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The prime minister’s Senate reform plan…


 

…is seriously not popular with some of the country’s finest constitutionalists. But surely people who’ve read Pierre Trudeau’s constitution and — shudder — teach it for a living are part of the Vast Liberal Plot, no? Anyway, Kady has details.

SPOTTED! A LIVE GOVERNMENT STAFFER UPDATE: Funny how much more quickly one hears from ministers’ offices when one doesn‘t ask a question. From Peter Van Loan’s office:

I see that you’ve started to pay attention to the proceedings at the legislative committee on Bill C-20 (Senate consultations).

It’s unfortunate that you decided to start paying attention today. At the last meeting, Peter Hogg (arguably Canada’s finest constitutional expert), and Fabien Gélinas (Associate Professor, Faculty of Law, McGill University) both appeared and testified to the constitutionality of C-20 (http://cmte.parl.gc.ca/Content/HOC/committee/392/cc20/evidence/ev3434086/cc20ev05-e.htm#Int-2424924).

I know you are busy so I’ve cut and pasted some relevant testimony from two of Canada’s finest constitutional experts.

From Gélinas:

“As a constitutional lawyer, I naturally asked myself if the bill is valid constitutionally. In legal terms, the answer seems quite simple. The bill does not seem to change any provision of the Constitution within the meaning of section 52 of the Constitution Act of 1982. The constitutional amending procedure in section 38 of the act and those following does not come into play. It simply does not apply.”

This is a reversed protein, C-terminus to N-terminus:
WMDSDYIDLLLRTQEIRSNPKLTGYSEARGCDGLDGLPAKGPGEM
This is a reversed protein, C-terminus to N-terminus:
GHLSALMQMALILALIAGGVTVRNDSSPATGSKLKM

From Hogg:

“I say that Bill C-20 would be a valid act of Parliament, and it escapes the strictures of paragraph 42(1)(b), the fact that it requires an amendment to change the method of selecting senators. It avoids that because it does not literally amend section 24 of the Constitution Act, 1867.

It could be argued—and Professor Gélinas did not argue this—that Bill C-20 is, in pith and substance, really an amendment to the method of selecting senators and is therefore unconstitutional under paragraph 42(1)(b). My view is that the Supreme Court of Canada would not accept that argument, and I say that because the appointing power of section 24, which only speaks to the Governor General, does not now impose any restrictions on the consultations or considerations that the Prime Minister might take into account before recommending an appointment to the Governor General.”

As for Errol Mendes, and his appearance today, given that the Liberal Party, in reality, opposes Senate reform (and Bill C-20), I think this is a relevant piece of information:


Name of contributor

Political party / return type / end period

Date received

Class of contributor / Part # of the return

Contribution transferred to (leadership contestant)

Monetary ($)

Non-monetary ($)

Errol P. Mendes

Liberal Party of Canada / Quarterly / Dec. 2007

Oct. 23, 2007

Individuals / Part 2a

1,000.00

0.00

He also donated at other times, if you think this may just be a one time event that happened 6 months ago.

Michael White

Communications Assistant/ Adjoint aux communications

Leader of the Government in the House of Commons and Minister for Democratic Reform / leader du gouvernement à la Chambre des communes et ministre de la réforme démocratique

Great work. Now I’ll bite: Is it germane that Hogg co-chaired, with Vic Toews, the panel that vetted Marshall Rothstein’s Supreme Court appointment? Even though Canada’s New Government paid Hogg $14,000 for six weeks’ work in 2006? (Let me answer my own question: Nope. I kind of tend to think opinions should be taken at their value as legal arguments. So Michael White’s mud isn’t worth any more than mine, even though I’ve got a guy who received money instead of donating it. And let me tip my hand still further: I’m a fan of John Whyte, and so, I note in their judgment in the Secession Reference, was the Lamer court, which took Whyte’s testimony as deputy minister of justice for Saskatchewan very seriously.)


 

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